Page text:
Erdoğan says he supports restoring death penalty amid nationwide outrage over femicides
Turkish President Recep Tayyip Erdoğan has once again brought up the issue of restoring the death penalty, vowing to approve such legislation if parliament passes it, after the murder of a woman by her ex-husband last week sparked nationwide outrage.
“Everything is expected from the state. They insist on the death penalty and I, as president, say that I would approve the death sentence if parliament passes it. Today, I have the same stance,” Erdoğan told private broadcaster CNN Türk on Aug. 28.
The president’s remarks came about a week after Emine Bulut was brutally murdered by her ex-husband, who slit her throat in a café before the eyes of her 10-year-old daughter. The video of the attack was published online, stirring nationwide outrage. Video footage showed Bulut’s daughter screaming in tears, saying “Mum, don’t die.” Bulut was heard responding, “I don’t want to die.” A trial of Bulut’s murder case will take place on Oct. 9 and 60 lawyers will follow the case.
Erdoğan said “even those in my close circle” have warned him about the reactions that European countries will give in the event of the re-instalment of the death penalty. “They said ‘Europe will do this, another place will do some other thing.”
“But what about the relatives of [Bulut], what would they do?” Erdoğan said.
The president also conveyed that after the killing of Bulut, he told Justice Minister Abdullah Gül to do take all necessary steps within the law.
“We also need to do something else. I am saying this loud and clear; I say we should [re-install] the death penalty,” he said. Erdoğan added that members of the ruling Justice and Development Party (AKP) also support the death sentence.
“Some people come out and strive for human rights [for the death penalty]. They say, ‘How can you demand something like this, this does not exist in Europe.’ Will it not happen if it does not exist in Europe? Are we going to diverge from the true and right thing just because it does not exist in Europe?” Erdoğan said.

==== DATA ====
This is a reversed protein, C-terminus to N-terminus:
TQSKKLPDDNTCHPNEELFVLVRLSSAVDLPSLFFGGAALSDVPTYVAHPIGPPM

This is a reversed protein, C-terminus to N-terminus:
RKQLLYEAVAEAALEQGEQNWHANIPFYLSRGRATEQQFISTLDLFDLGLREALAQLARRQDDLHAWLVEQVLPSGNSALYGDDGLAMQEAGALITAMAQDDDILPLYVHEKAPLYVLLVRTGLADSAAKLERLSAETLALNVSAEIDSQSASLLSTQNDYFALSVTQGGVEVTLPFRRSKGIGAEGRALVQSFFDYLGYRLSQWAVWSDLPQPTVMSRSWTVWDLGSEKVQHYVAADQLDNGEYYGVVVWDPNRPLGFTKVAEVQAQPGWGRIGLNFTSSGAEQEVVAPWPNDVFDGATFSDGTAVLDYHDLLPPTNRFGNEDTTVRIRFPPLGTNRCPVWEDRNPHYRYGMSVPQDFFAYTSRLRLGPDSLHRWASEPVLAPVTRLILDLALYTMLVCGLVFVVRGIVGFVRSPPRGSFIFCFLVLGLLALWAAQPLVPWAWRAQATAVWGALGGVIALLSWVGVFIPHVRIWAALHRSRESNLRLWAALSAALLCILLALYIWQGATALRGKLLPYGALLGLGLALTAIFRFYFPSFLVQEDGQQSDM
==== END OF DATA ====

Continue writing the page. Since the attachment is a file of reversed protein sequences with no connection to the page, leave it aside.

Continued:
The death penalty is still being imposed in some states of the U.S., he added.
“I will definitely approve this if parliament discusses it and make a decision. At this point, I believe in the voice of conscience,” he stressed.
Meanwhile, the justice minister on Aug. 29 said femicides are “inhumane” but restoring the death penalty is a decision parliament “will make.”
“Violence against women and femicides are inhumane. Both administrative and judicial authorities give the penalties people like this deserve. The president’s approach toward this is clear,” he said.
“We will, of course, do our part in taking additional precautions to avert violence, when parliament opens,” he added.
President accuses ousted mayors of PKK links
The president also said that the dismissed Peoples’ Democratic Party (HDP) mayors were “transferring the taxes of the public to Qandil Mountains.” He was referring to the headquarters of the illegal PKK in the Qandil Mountains located in northern Iraq and Sinjar Mountains in Iraq’s northwest.
“We suspended three mayors, who were involved in terror, with an administrative decision. Why did we do this? Because they were transferring the taxes, distributed to municipalities for providing services to the public, to Qandil. In Qandil [the taxes] become bullets,” Erdoğan said.
“Moreover, there are a lot of cases concerning the situation,” Erdoğan conveyed, saying many mayors will face investigations and court files.
“We have a lot of cases, all of them will be discussed in detail. Then, parliament will make the necessary decision,” he said.
“Do you think that no investigations, prosecutions or court files will emerge concerning current mayors? These will emerge. The judiciary will make its decisions,” he added.
The Turkish Interior Ministry on Aug. 19 dismissed three mayors in eastern Turkey over what it called terror links.
The mayors of eastern Diyarbakır, Mardin and Van provinces — Adnan Selçuk Mızraklı, Ahmet Türk, and Bedia Özgökçe Ertan — had been suspended.
They are accused of various crimes, including “being a member of a terrorist organization” and “spreading terrorist propaganda,” a ministry statement said.